One of the books I use in my Introduction to Philosophy course is Lewis’s Mere Christianity. It’s very clear and accessible and covers a wide range of traditional religious philosophical themes. I’m reviewing it now in preparation for the new semester which begins (yikes) in two weeks.
I find Lewis’s chummy, let’s-pop-round-to-the pub-for-a-quick-one writing style a bit much — and especially irritating when combined with breathtakingly anti-human statements.
For example, in a chapter (Book 3, Chapter VIII) lambasting pride as “The Great Sin” and as the “complete anti-God state of mind,” Lewis contrasts it to humility. Humility is based upon a full realization of your original sinfulness and helplessness. When that realization happens and you accept it, Lewis states, you feel “the infinite relief of having for once got rid of all the silly nonsense about your own dignity.” Humility enables us to “take off a lot of silly, ugly, fancy-dress in which we have all got ourselves up and are strutting about like the little idiots we are.”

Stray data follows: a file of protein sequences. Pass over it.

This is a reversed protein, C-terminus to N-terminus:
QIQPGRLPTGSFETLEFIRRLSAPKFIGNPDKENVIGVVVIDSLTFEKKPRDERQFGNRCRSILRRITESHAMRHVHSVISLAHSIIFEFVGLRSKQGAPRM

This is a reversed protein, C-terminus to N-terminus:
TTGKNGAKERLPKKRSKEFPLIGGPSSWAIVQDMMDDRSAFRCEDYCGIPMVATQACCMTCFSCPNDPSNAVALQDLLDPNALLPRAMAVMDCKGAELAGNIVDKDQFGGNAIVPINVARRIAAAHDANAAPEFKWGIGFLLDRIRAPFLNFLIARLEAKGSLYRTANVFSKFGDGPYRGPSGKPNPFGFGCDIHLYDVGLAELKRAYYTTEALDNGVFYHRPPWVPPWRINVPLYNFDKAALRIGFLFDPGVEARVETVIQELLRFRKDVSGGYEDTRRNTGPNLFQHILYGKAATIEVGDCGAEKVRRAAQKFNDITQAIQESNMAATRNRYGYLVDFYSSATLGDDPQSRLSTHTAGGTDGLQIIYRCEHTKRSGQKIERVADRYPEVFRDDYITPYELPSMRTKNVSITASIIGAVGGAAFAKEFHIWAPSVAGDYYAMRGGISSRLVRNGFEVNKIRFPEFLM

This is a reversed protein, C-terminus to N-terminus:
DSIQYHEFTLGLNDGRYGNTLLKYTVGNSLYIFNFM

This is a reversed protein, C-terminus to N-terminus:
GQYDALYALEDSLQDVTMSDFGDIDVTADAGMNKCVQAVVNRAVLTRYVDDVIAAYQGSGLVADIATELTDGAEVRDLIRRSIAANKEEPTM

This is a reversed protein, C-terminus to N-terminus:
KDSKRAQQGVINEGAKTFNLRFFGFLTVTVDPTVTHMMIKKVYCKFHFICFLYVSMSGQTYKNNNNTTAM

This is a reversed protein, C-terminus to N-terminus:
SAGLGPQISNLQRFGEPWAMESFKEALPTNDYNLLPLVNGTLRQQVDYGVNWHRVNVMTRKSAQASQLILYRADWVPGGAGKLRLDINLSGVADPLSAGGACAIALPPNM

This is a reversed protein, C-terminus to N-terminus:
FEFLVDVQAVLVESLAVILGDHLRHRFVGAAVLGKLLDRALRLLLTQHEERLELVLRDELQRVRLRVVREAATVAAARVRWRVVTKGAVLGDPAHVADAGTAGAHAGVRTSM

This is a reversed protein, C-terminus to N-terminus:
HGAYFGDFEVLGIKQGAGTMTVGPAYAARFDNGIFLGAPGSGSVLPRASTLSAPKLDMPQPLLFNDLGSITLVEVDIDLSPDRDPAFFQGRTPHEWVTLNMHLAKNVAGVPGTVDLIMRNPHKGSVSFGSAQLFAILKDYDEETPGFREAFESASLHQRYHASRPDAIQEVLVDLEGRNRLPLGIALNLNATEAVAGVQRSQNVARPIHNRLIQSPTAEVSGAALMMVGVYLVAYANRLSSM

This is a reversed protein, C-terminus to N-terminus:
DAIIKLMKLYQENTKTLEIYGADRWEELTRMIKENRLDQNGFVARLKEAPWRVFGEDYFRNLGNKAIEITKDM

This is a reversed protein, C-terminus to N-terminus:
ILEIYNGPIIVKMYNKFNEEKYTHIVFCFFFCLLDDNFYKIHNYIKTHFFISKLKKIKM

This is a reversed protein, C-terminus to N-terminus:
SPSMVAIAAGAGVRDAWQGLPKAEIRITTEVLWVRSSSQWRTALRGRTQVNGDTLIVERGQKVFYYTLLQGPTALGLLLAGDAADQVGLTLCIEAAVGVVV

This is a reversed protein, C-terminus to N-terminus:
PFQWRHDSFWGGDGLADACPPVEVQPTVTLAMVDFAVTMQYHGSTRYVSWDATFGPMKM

All of that set us up for a right relationship with God: “The real test of being in the presence of God is, that you either forget about yourself altogether or see yourself as a small, dirty object.”
Wow. Tell us what you really think, Clive.
If philosophy is autobiography, that’s quite a statement.
It’s quite a statement even if it isn’t: the generalization about human nature is audacious.